I have a customer that now requires us to change every password every 90th day due to their interpretation of GDPR. That's fine for the web-based system we develop for them because we can just implement those rules. But they also require us to change the passwords on our SSH keys used to access the servers, which is, well, not fine.

  1. Is it possible to change the password on an existing SSH key?
  2. If not, are there any tools we can use to handle this? I'm thinking:

    a. Create new keys.
    b. Distribute all public keys to existing servers.
    c. Remove existing public keys.
    d. Archive old private keys .

    I've read some posts here about Puppet, but as I understand it they aim to only solve the problem with distributing the public keys among the servers and not creating new keys every nth day? Should I go further with my research into Puppet?

  3. What is the community standard when it comes to password retention and ssh keys? How do you do it?

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    This topic seems to be better discussed on Information Security. The basic question already has an answer there. – Gerald Schneider Sep 18 '18 at 8:03
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    This is actually not required by the GDPR. If anything, the GDPR requires you to follow best practices. And the best practice today is not to expire passwords. Forces password expiry was a best practice around the turn of the century, but was discredited well before the GDPR was even proposed. – MSalters Sep 18 '18 at 10:16
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    SSH can use certificates, maybe that could be used to achieve something like that? – Edheldil Sep 18 '18 at 10:52
  • Yes, like @Edheldil said, use certificates instead of raw keys, as you can add expiration dates to them. Search for netflix solution about that; they shared their internal setup where they do ssh authentication with certificates valid for 5 minutes (this applies just to authentication, opened connections stay open). – Patrick Mevzek Sep 18 '18 at 12:01
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    @GeraldSchneider, the basic question is "My customer is an idiot. How do I give them what they want with a minimum of effort on my part?". That's a ServerFault question, not an InfoSec question. – Mark Sep 18 '18 at 22:46

The customer is wrong here and does not understand what they're talking about. Changing the passphrase on a private key is a very bad idea, because it has very counter-intuitive security properties.

Normally, users think of passwords that they have changed as "no longer secret". They might become throwaway passwords for low-value sites, online handles/nicknames, punchlines to jokes, etc., and any paper on which they're written might become scrap that's exposed.

For a passphrase used to encrypt a private key , that's not how it works! The passphrase must be kept secret forever unless all privileges associated with the key have been revoked (and the following doesn't apply to ssh keys, but if the passphrase is for a key used not just for signing, but for receiving private messages, then forever really means forever). This is because of the possibility that the encrypted private key file has been obtained by an attacker or stored somewhere (like in a backup) where it might be obtained by an attacker in the future. If the passphrase is ever revealed, it's then compromised.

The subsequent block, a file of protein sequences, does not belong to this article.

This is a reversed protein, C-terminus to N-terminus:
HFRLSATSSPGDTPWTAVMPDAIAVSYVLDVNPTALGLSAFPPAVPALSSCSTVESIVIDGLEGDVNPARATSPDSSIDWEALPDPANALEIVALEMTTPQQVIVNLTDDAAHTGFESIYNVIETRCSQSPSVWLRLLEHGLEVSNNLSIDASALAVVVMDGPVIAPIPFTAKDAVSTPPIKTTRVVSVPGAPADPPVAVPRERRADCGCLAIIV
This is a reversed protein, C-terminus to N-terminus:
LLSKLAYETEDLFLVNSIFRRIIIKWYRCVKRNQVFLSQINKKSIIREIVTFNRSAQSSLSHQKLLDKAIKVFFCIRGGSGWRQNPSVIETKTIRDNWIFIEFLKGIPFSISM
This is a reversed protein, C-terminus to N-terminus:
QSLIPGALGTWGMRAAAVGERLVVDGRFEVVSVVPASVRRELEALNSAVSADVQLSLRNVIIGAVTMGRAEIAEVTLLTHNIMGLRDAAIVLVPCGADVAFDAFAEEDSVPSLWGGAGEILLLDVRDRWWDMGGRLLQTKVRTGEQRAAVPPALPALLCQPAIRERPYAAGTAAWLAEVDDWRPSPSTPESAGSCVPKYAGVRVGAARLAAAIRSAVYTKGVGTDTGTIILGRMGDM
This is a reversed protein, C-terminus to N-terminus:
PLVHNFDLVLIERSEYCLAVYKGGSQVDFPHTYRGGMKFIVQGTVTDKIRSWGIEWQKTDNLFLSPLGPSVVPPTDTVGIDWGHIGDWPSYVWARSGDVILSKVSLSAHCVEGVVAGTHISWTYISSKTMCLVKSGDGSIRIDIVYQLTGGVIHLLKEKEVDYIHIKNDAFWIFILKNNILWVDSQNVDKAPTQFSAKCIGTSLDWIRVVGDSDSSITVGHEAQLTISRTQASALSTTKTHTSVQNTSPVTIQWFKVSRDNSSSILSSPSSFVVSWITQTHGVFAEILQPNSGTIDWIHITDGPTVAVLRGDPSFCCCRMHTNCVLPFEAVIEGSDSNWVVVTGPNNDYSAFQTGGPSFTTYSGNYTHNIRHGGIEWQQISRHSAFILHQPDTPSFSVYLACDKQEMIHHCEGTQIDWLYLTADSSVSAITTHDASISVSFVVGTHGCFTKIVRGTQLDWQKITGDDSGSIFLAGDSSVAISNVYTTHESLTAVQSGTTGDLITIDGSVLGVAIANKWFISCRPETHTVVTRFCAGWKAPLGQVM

In some sense, a private key that has gone through N passphrases in its lifetime is 1/N as secure, since knowledge of anyone one of the past passphrases is sufficient to compromise the key if the attacker has had access to the encrypted private key file.

Now, back to your problem.

If the customer had not latched onto this "ssh passwords" misconception and dug in on it, the right thing to do would be just never bringing it up to them, and follow best practices for key handling yourself. But now that they have, you probably have to do something to satisfy them. You could try explaining how passphrases encrypting private keys have different security properties from passwords, but given how wrong the customer is about a lot of things here (password expiration is a bad idea in general) I doubt that's going to work.

That leaves you with the task of automating a system for distributing new keys. I would strongly discourage you from automating a system of generating the new keys centrally, since private keys should never be moved between machines. Instead, you should have processes/reminders/scripts to make it easy for the employees/contractors on your side who need access to generate new private keys and publish the corresponding public keys, and have the public key distribution system (Puppet or otherwise) that you use push these out to the systems they need to access.

In addition: One thing that might convince the customer to drop this is mentioning that there is fundamentally no way to enforce that the new private key have a different passphrase than the old one, or even that it have a passphrase at all.